The OED defines wisdom as the “quality of having experience, knowledge and good judgement.” As I’ve aged, traveling into seniorhood, I’ve always envisioned myself as the wise old man, queried by younger members of the family for sage advice concerning a broad spectrum of life’s puzzlement. That hasn’t happened, and occasionally, I have even felt ignored when I know I might have helped smooth the bumps.
However, as time has passed, I’ve stopped having hurt feelings from this slight. I’ve become more stoic when I see others struggle with what I could easily accomplish. When I see mistakes being made, I don’t jump in to fix it. I guess I remember my own youth when I thought I knew everything and could do anything. Asking for help would have been the very last thing I would have done.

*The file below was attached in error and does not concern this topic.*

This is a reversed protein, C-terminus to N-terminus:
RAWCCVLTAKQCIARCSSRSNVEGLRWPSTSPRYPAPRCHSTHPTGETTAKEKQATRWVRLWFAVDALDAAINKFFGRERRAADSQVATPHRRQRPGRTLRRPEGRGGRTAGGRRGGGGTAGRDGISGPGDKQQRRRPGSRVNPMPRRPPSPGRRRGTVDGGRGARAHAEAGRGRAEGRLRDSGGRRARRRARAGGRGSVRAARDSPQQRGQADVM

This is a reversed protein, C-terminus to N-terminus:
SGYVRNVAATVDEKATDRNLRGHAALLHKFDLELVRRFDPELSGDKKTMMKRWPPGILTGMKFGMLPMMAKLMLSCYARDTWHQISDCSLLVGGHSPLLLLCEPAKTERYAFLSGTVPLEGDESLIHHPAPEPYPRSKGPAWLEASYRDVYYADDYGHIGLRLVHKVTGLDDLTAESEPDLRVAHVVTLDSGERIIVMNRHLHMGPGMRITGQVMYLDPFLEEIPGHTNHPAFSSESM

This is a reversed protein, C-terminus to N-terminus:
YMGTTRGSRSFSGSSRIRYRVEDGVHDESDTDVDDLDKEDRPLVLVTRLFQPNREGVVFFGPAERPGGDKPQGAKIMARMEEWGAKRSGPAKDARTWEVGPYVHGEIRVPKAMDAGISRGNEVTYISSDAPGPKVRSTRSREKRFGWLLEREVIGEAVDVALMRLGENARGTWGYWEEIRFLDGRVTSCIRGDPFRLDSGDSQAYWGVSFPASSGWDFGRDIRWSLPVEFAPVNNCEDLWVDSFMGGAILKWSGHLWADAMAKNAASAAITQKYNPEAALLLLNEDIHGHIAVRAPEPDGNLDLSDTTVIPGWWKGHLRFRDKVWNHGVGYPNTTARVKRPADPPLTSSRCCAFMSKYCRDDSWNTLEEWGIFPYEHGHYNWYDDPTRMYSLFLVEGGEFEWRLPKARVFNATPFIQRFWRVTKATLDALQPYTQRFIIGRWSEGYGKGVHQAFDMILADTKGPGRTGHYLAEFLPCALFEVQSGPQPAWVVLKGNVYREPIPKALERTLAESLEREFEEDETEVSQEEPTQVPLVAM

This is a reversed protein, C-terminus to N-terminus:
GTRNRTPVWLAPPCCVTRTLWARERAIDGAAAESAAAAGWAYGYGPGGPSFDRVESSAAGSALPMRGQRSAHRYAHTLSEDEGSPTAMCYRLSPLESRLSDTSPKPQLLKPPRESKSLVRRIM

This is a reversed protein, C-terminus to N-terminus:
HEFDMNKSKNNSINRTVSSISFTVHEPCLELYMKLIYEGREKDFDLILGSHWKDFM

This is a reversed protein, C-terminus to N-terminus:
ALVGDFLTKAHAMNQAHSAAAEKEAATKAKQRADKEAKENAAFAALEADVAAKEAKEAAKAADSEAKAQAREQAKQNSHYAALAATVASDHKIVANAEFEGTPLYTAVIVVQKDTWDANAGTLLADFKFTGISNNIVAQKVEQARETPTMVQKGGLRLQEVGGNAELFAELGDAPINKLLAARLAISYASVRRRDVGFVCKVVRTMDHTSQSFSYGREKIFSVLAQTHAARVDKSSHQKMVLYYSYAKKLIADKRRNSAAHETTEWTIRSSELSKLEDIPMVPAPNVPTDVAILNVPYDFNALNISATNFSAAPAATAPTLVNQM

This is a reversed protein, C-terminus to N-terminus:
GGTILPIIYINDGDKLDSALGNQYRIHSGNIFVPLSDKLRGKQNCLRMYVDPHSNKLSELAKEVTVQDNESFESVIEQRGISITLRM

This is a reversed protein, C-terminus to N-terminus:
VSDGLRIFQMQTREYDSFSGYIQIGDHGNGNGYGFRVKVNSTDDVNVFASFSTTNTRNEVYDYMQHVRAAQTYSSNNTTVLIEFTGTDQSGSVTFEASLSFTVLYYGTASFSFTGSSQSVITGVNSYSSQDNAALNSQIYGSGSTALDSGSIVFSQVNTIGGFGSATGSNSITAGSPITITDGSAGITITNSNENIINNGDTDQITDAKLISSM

And now I think that maybe I’m where I am today because I didn’t get the help that would have made life easier. I figured things out, and through that effort, I became stronger. The guru with all the answers on the mountain top was actually myself, but I had to climb there myself to find that out.
So maybe, in the end, the good judgement part of wisdom is knowing when to keep one’s mouth shut, letting others make errors that develop strength, and being the mirror they can look into to know they are not alone in their struggles.